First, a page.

At NYC's Dimmer & Summer Restaurant You Could Be Served By A Cat Robot

food, at nyc's dimmer & summer restaurant you could be served by a cat robot

BellaBot cat Dimmer & Summer

When you go to a dim sum restaurant, you probably have certain expectations. The tradition of dim sum, according to Yauatcha, is thousands of years old and originated in tea houses located in southern China along the storied Silk Road that linked China with the Middle East and Europe. Weary travelers on the Silk Road would stop in tea houses to rest, drink tea, and dine on communal plates of small bites of food that would come to be known as dim sum. Traditionally served in the morning through early afternoon, dim sum, which translates to “touch the heart,” wasn’t originally served as a meal but rather as a few tempting morsels to accompany the practice of yum cha or drinking tea.

Dim Sum Central explains that dim sum evolved in the early 20th century to become more hearty fare and was fuel for hungry laborers. Dim sum spread throughout China, and there are hundreds of dishes with an array of regional specialties and variations. Modern dim sum restaurants are typically social and interactive, typically enjoyed by families and groups of friends. Servers push rolling steam table trolleys bearing dim sum offerings, and diners often check out dishes on other tables before making their selections.

Hungry patrons of Brooklyn’s Dimmer & Summer may have expectations that are a bit unusual. The restaurant opened in July 2022, according to Brooklyn Magazine, and it has generated quite a buzz, both for what’s on the menu and how it’s served.

Meet Bella, Your Adorable Server

food, at nyc's dimmer & summer restaurant you could be served by a cat robot

BellaBot cat server winking

The most famous server at Dimmer & Summer pulls in patrons looking for a novel dining experience. Bella is a cat, a robot cat, who, according to Time Out, sings, tells jokes, and delivers dumplings and drinks to delighted customers. BellaBot, manufactured by Shenzhen-based Pudu Robotics, is a remarkably charming and sophisticated piece of equipment with a $15,900 price tag.

Kenney Mei, the owner of Dimmer & Summer, knows a thing or two about restaurants, having grown up working in his family’s busy Chinese restaurant in upstate New York. After a stint in the IT business, the lure of the restaurant biz became irresistible, and Mei was determined to make his ventures both special and commercially successful. And that commercial success is the reason Bella was hired. Eater New York explains that part of Bella’s training is being programmed with the restaurant’s layout, and she is equipped with laser sensors and a lightning-fast reaction time to avoid obstacles. The manager of Dimmer & Summer told Eater that Bella is a “marketing tactic,” and it’s working. CNN recently pitted Bella against a human coworker, Leo Ten, whose charm and expertise give him an edge over his robot counterpart. One diner, who’d traveled from Staten Island specifically to see Bella, found the experience delightful but said the best thing about Dimmer & Summer was “100% the dumplings.” While Bella may bring diners and their social media posts into the restaurant, the biggest surprise may be the food.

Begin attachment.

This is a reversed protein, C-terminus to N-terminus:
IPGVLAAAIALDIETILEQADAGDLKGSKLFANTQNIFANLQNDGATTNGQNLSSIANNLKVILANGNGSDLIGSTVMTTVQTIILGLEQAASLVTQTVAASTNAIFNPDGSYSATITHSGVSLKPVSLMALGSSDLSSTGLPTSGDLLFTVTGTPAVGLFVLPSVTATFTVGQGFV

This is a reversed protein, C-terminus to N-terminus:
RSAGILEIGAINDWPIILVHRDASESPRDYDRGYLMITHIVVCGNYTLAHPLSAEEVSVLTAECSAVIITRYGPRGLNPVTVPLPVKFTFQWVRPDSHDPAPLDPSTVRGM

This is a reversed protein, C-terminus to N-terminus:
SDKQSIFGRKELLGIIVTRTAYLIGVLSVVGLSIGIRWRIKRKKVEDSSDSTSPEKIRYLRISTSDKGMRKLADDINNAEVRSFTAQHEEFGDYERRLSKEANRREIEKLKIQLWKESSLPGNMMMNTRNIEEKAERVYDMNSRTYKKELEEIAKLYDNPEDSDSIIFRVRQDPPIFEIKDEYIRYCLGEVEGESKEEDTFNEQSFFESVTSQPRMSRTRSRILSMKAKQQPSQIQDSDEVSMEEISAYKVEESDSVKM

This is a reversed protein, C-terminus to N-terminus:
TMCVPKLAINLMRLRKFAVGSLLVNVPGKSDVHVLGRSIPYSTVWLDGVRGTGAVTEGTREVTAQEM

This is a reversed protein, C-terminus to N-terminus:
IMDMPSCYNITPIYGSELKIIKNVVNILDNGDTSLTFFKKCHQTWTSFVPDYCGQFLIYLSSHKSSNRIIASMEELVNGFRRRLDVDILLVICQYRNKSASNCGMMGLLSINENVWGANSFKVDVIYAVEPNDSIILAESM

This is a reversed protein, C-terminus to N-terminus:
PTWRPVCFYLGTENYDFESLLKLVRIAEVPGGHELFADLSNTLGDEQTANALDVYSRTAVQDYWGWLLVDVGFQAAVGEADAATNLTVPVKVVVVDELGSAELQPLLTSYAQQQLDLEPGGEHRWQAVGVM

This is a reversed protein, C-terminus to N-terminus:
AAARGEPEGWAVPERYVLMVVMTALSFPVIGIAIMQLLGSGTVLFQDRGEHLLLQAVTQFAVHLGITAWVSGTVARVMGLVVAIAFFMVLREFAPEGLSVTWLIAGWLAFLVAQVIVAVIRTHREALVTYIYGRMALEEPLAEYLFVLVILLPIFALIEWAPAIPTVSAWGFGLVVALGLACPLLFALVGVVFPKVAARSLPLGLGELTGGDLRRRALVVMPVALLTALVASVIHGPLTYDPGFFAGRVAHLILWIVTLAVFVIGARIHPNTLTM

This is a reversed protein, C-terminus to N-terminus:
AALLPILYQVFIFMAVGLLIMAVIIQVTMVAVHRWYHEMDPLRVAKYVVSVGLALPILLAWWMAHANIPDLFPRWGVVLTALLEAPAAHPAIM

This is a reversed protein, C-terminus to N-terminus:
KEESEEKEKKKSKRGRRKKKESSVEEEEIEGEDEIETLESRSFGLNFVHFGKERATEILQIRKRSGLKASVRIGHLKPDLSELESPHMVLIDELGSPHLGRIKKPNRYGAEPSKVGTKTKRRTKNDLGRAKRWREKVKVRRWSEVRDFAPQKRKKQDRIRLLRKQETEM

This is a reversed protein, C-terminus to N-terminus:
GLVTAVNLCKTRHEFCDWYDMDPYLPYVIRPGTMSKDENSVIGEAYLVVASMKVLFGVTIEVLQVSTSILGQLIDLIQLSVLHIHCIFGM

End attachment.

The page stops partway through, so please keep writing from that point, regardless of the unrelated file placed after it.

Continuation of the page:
Kenney Mei Is Seriously Passionate About Dim Sum

food, at nyc's dimmer & summer restaurant you could be served by a cat robot

steamed Har Gow shrimp dumplings

If you think a guy who hires a cute robot cat as a draw for customers is all show, you haven’t met Kenney Mei. Dimmer & Summer’s Instagram is a love letter to dim sum traditions, a passionate exploration of the history and art of understanding and preparing small plate delicacies.

For example, Mei explains that xiaolongbao, or Chinese soup dumplings, date back to at least the 12th century. The Chinese word means “buns in a little basket,” reflecting the traditional bamboo steamer they’re presented in. Typically filled with pork or crab, along with meat jelly, when steamed, the jelly liquefies to become soup. Dimmer & Summer has experimented, trying new flavors in this ancient style of dim sum.

Or look at the Har Gow Siu Mai, shrimp dumplings that reveal the skill of a dim sum chef. It’s traditional to count the number of wrinkles in the wrapper of a shrimp dumpling; the more wrinkles, the more talented the chef. According to Mei, the highest number of wrinkles is thirteen-and-a-half. Or there’s the rare — even in China — Szechuan spicy wonton called chaushou, which translates as “folding arms,” named for the appearance of the Sichuanese who would fold their arms inside their long clothes during cold winter weather. Mei’s descriptions reveal his reverence for dim sum, and diners who come to meet Bella stay for Kenney Mei’s passionate exploration and perfection of the art of dim sum.

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